Last year I posted my report of what I and my fellows did at Haxx after the first year of true and real independence. As I probably mentioned before, we registered our company 1997 but it was just a side project for over a decade.
Now, when we’re slowly approaching two years it is time to look back and what we’ve done during the past twelve months and what we’re doing right now.
We have firmly established ourselves even more as expert developers within embedded systems. We’re over and over again being hired by the teams that themselves are hired by companies to provide services or products. During the last twelve months, we’ve written software and software designs for a huge medical equipment company, a small video equipment manufacturer, a major international telecom, a market-leading embedded systems provider and a global chip manufacturer.Â We’ve debugged simulation software, designed video streaming servers, done video subtitling magic, poked on Linux kernel code and we’ve done old-school 8051 and 16bit x86 assembly. I’ve also managed to do a Embedded Linux development (in user-space)Â training course – twice. All this, in just the past year!
Haxx was (and presented) at FSCONS in Gothenburg, we went to (and presented at) FOSDEM in Brussels and we went to the Rockbox devcon in London. We did lots of work within the foss-sthlm community.
Oh, and we’ve revamped our logo and graphical design.
Haxx consists of three full-time employed senior expert embedded systems consultants. We’ve all been in the industry for over twenty years: Daniel Stenberg, BjÃ¶rn Stenberg and Linus Nielsen Feltzing.
WeÂ continuouslyÂ work with partners in the area to reach out to new and existing customers. As we’re very small and rather spend our time on working in our actual assignments we appreciate the help with sales and marketing. If you’re in the Stockholm area and ever end up needing devoted and skilled embedded software hackers, call us!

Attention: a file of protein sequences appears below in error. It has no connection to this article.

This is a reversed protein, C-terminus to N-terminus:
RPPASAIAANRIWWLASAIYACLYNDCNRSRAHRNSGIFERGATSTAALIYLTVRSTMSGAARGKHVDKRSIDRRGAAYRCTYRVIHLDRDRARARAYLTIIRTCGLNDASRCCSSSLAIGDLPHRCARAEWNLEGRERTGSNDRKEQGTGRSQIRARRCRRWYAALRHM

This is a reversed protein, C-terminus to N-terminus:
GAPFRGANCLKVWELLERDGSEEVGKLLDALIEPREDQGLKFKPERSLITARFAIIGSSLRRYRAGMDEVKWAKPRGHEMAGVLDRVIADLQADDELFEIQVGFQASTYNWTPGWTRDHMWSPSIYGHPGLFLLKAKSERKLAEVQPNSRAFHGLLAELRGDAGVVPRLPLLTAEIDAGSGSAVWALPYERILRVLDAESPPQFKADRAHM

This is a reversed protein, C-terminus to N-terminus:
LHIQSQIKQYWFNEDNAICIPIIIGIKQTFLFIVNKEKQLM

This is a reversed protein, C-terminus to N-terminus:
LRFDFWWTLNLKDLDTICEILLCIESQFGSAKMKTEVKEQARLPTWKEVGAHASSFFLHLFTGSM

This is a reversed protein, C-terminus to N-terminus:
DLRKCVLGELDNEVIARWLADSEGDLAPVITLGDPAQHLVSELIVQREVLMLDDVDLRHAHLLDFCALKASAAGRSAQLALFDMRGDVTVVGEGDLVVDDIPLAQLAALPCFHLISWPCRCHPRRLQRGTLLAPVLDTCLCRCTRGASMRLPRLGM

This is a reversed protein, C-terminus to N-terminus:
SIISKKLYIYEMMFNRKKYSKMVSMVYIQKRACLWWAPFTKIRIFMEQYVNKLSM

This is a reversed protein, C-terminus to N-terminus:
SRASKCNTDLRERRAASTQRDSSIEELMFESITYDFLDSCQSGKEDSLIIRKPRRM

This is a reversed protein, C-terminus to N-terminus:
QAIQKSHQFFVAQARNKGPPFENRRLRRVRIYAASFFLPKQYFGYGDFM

I’m gonna do my very best to make sure we get another great year! I’ll report back and tell you how it went.
Even a seasoned hacker’s heart can go soft at times…
Rex, Anja, Agnes during our summer vacation 2011.
The pains and guilty consciences from having a lacking backup concept established are widely common. I honestly don’t know anyone (and I mean it) that can say that they have their (home, private) backup covered with a straight face. We all know we should backup locally and remotely, so that we can do fast recovery for the easy things we mistakenly remove or ruin, and if we getÂ burgledÂ or the house burns down we need to have a backup remotely.
The importance of private computer backups has only increased over time, as these days most of us have vast amounts of family pictures and videos stored as well, things that in the old days were stored (and lost) separately.
A growing problem with remote backups is of course that we all have ridiculous amounts of data to backup. Getting a commercial remote backup deal for say 300GB (and growing) isn’t cheap. And we’re also very often at loss when it comes to get a solution that works on Linux.